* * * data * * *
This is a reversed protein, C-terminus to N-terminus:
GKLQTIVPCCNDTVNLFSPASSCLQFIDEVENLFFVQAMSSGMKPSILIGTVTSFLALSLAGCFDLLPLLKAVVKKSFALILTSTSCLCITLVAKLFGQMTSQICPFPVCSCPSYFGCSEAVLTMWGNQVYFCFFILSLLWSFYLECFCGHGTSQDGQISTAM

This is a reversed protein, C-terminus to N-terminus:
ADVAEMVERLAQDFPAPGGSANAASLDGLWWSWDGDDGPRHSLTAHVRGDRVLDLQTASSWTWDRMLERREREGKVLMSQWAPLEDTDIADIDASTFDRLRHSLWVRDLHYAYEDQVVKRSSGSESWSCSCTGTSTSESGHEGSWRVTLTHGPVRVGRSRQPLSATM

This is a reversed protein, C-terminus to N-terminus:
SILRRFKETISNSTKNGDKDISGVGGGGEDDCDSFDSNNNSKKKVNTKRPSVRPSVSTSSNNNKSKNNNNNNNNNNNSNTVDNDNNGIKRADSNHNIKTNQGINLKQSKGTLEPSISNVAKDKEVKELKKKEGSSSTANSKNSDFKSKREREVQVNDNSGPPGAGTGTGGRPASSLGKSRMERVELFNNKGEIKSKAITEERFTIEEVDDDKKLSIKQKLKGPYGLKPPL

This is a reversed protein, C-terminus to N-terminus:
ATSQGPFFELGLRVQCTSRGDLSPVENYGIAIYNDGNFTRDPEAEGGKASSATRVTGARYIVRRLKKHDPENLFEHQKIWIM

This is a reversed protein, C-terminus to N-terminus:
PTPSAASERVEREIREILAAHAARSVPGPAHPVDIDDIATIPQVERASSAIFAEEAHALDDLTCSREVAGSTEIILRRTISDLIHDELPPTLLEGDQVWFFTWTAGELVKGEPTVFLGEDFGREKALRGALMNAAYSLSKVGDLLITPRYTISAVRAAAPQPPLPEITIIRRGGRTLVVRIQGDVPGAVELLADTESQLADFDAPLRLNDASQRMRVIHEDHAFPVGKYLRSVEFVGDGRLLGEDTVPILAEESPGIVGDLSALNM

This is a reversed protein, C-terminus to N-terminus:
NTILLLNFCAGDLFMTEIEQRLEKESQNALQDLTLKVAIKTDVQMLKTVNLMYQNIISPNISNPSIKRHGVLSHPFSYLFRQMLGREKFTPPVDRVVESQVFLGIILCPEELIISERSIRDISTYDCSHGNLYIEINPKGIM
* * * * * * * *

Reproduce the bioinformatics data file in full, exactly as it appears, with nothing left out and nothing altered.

This is a reversed protein, C-terminus to N-terminus:
GKLQTIVPCCNDTVNLFSPASSCLQFIDEVENLFFVQAMSSGMKPSILIGTVTSFLALSLAGCFDLLPLLKAVVKKSFALILTSTSCLCITLVAKLFGQMTSQICPFPVCSCPSYFGCSEAVLTMWGNQVYFCFFILSLLWSFYLECFCGHGTSQDGQISTAM

This is a reversed protein, C-terminus to N-terminus:
ADVAEMVERLAQDFPAPGGSANAASLDGLWWSWDGDDGPRHSLTAHVRGDRVLDLQTASSWTWDRMLERREREGKVLMSQWAPLEDTDIADIDASTFDRLRHSLWVRDLHYAYEDQVVKRSSGSESWSCSCTGTSTSESGHEGSWRVTLTHGPVRVGRSRQPLSATM

This is a reversed protein, C-terminus to N-terminus:
SILRRFKETISNSTKNGDKDISGVGGGGEDDCDSFDSNNNSKKKVNTKRPSVRPSVSTSSNNNKSKNNNNNNNNNNNSNTVDNDNNGIKRADSNHNIKTNQGINLKQSKGTLEPSISNVAKDKEVKELKKKEGSSSTANSKNSDFKSKREREVQVNDNSGPPGAGTGTGGRPASSLGKSRMERVELFNNKGEIKSKAITEERFTIEEVDDDKKLSIKQKLKGPYGLKPPL

This is a reversed protein, C-terminus to N-terminus:
ATSQGPFFELGLRVQCTSRGDLSPVENYGIAIYNDGNFTRDPEAEGGKASSATRVTGARYIVRRLKKHDPENLFEHQKIWIM

This is a reversed protein, C-terminus to N-terminus:
PTPSAASERVEREIREILAAHAARSVPGPAHPVDIDDIATIPQVERASSAIFAEEAHALDDLTCSREVAGSTEIILRRTISDLIHDELPPTLLEGDQVWFFTWTAGELVKGEPTVFLGEDFGREKALRGALMNAAYSLSKVGDLLITPRYTISAVRAAAPQPPLPEITIIRRGGRTLVVRIQGDVPGAVELLADTESQLADFDAPLRLNDASQRMRVIHEDHAFPVGKYLRSVEFVGDGRLLGEDTVPILAEESPGIVGDLSALNM

This is a reversed protein, C-terminus to N-terminus:
NTILLLNFCAGDLFMTEIEQRLEKESQNALQDLTLKVAIKTDVQMLKTVNLMYQNIISPNISNPSIKRHGVLSHPFSYLFRQMLGREKFTPPVDRVVESQVFLGIILCPEELIISERSIRDISTYDCSHGNLYIEINPKGIM